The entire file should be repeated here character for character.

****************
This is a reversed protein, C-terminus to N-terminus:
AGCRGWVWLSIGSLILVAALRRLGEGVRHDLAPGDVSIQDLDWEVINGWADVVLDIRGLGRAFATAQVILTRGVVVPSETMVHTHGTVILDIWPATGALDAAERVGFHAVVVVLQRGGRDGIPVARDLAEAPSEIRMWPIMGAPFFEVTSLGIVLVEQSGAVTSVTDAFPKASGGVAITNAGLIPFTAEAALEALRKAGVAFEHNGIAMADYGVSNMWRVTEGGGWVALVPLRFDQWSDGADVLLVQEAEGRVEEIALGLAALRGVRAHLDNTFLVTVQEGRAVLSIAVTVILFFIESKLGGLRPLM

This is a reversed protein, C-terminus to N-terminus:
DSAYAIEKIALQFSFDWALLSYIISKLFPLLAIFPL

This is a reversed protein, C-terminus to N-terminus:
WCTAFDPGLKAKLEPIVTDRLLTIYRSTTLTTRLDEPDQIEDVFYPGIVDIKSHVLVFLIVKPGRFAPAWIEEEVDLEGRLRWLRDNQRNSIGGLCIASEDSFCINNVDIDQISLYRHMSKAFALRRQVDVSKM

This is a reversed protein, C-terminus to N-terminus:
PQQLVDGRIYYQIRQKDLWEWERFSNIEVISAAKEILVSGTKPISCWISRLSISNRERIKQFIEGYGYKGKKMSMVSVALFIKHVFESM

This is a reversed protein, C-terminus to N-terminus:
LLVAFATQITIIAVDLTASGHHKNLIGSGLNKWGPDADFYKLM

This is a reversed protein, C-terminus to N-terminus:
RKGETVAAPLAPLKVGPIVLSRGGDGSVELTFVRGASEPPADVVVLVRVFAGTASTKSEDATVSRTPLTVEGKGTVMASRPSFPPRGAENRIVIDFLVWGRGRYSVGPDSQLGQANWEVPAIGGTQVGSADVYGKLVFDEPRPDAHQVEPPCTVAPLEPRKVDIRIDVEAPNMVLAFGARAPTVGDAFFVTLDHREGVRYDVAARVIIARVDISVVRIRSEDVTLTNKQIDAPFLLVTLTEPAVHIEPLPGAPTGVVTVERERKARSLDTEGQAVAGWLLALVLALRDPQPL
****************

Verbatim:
This is a reversed protein, C-terminus to N-terminus:
AGCRGWVWLSIGSLILVAALRRLGEGVRHDLAPGDVSIQDLDWEVINGWADVVLDIRGLGRAFATAQVILTRGVVVPSETMVHTHGTVILDIWPATGALDAAERVGFHAVVVVLQRGGRDGIPVARDLAEAPSEIRMWPIMGAPFFEVTSLGIVLVEQSGAVTSVTDAFPKASGGVAITNAGLIPFTAEAALEALRKAGVAFEHNGIAMADYGVSNMWRVTEGGGWVALVPLRFDQWSDGADVLLVQEAEGRVEEIALGLAALRGVRAHLDNTFLVTVQEGRAVLSIAVTVILFFIESKLGGLRPLM

This is a reversed protein, C-terminus to N-terminus:
DSAYAIEKIALQFSFDWALLSYIISKLFPLLAIFPL

This is a reversed protein, C-terminus to N-terminus:
WCTAFDPGLKAKLEPIVTDRLLTIYRSTTLTTRLDEPDQIEDVFYPGIVDIKSHVLVFLIVKPGRFAPAWIEEEVDLEGRLRWLRDNQRNSIGGLCIASEDSFCINNVDIDQISLYRHMSKAFALRRQVDVSKM

This is a reversed protein, C-terminus to N-terminus:
PQQLVDGRIYYQIRQKDLWEWERFSNIEVISAAKEILVSGTKPISCWISRLSISNRERIKQFIEGYGYKGKKMSMVSVALFIKHVFESM

This is a reversed protein, C-terminus to N-terminus:
LLVAFATQITIIAVDLTASGHHKNLIGSGLNKWGPDADFYKLM

This is a reversed protein, C-terminus to N-terminus:
RKGETVAAPLAPLKVGPIVLSRGGDGSVELTFVRGASEPPADVVVLVRVFAGTASTKSEDATVSRTPLTVEGKGTVMASRPSFPPRGAENRIVIDFLVWGRGRYSVGPDSQLGQANWEVPAIGGTQVGSADVYGKLVFDEPRPDAHQVEPPCTVAPLEPRKVDIRIDVEAPNMVLAFGARAPTVGDAFFVTLDHREGVRYDVAARVIIARVDISVVRIRSEDVTLTNKQIDAPFLLVTLTEPAVHIEPLPGAPTGVVTVERERKARSLDTEGQAVAGWLLALVLALRDPQPL